An accessory dwelling unit (ADU) is a standalone living space that's smaller than the main home on a property. These units can be used for anything from an in-law suite, to rental income, to housing for family members with disabilities. But before you decide to go ahead and build one on your property, make sure there are no regulations or restrictions against it in your area!

What Is An Accessory Dwelling Unit?

An accessory dwelling unit, or ADU for short, is a second living space that is built on the same property as an existing single-family home. The idea behind this type of housing arrangement is to provide more affordable options in high-cost areas and to help meet the increasing need for multi-generational homes. Accessory dwelling units in California are becoming especially popular to help people bring in more income or to house a family member.

As it stands today, there are about 600 cities across America with zoning restrictions that allow you to build an ADU on your property. It should be noted though that not all municipalities will approve your application if they deem your lot too small or unsuitable for building purposes. HOAs could also restrict your ability to build an ADU on your property. Check with your city and HOA to understand what's allowed for your specific property.

Prefab Accessory Dwelling Unit

Prefab accessory dwelling units are popping up everywhere, with ease of construction and the shorter amount of time required to get it in place increasing their popularity and access. Prefab accessory dwelling units are not always the best choice though, as a stick-built ADU might be a better choice for some properties. Either to match the main home, or for other reasons.

Accessory Dwelling Unit Cost

The average cost of an ADU was $156,000, according to a UC-Berkeley poll. Costs for ADUs do vary, however. In the Bay Area of California, for example, the typical price is between $350,000 and $390,000. Permit costs, materials, and other municipal fees can change the cost considerably.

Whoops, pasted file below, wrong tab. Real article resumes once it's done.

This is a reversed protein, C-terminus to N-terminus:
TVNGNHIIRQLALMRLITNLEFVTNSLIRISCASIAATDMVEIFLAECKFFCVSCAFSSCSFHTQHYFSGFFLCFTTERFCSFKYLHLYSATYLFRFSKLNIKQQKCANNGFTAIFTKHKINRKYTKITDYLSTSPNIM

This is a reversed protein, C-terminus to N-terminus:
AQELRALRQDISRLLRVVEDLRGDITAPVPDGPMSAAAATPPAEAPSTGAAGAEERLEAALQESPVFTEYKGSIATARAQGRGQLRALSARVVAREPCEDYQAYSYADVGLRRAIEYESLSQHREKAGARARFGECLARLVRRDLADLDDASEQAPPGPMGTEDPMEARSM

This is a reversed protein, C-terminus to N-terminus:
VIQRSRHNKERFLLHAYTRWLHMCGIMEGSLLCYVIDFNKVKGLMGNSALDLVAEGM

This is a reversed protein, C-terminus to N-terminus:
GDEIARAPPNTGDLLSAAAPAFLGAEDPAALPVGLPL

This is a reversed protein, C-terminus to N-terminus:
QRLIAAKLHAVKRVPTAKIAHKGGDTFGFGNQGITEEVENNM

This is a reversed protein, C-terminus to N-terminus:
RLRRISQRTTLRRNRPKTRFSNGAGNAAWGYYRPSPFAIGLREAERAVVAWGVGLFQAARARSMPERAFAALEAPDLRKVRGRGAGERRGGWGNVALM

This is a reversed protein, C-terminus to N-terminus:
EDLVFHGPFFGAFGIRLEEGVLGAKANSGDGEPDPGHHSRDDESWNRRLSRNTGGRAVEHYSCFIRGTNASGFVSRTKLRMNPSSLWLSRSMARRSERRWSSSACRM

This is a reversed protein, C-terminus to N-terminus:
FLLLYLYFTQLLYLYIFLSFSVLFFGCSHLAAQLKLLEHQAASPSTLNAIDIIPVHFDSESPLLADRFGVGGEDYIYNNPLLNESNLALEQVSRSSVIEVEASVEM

If you're looking at building an ADU as part of your custom home, check with Bianchi-Tillett Developers to see what it might cost in your greater Sacramento neighborhood.

Problems With Accessory Dwelling Units

Existing Structures 

Because of fire codes, in most areas, the accessory dwelling unit must be attached to the primary home / garage or kept separate by 10 feet. If you don't have the space for this, then adding an ADU can prove to be difficult.

A solution for this is to connect the new ADU to the house or garage with a tiny roof structure, storage space, or small air gap; it should also meet local building codes.


A setback is the minimum distance between a structure and the property lines. These housing regulations are in place for your safety (against fire) as well as access of light and air to you and your neighbors.

Check in your local area to understand the setback requirements so you know how much space you have to work with for your ADU.

Power Lines 

The presence of unsightly power lines through backyards might make ADU placement difficult. If you have electricity wires running across your yard, you're probably fortunate enough to have a utility easement. Many of the county or local offices have strict rules about how close your new building may be to utility easements and high-voltage power.

Parking Issues

One complaint about adding ADUs is adding the number of cars to a property which can lead to parking constraints. In actuality, there's no proof that ADUs cause any sort of parking difficulties. ADUs are tiny residences that are typically designed to house just one or two people, not a large family. An extra car on your street is unlikely to make a significant difference. Yet, some neighbors may try to use this as a reason to complain about the ADU addition.


Adding an ADU to your home plans could be a great thing for your family, either to house an aging family member, or for extra rental income. While there are some challenges with adding an ADU, the benefits could tips the scales in favor or moving forward with one. Check with Bianchi-Tillett Developers as we can help you navigate the building process. Contact us today!

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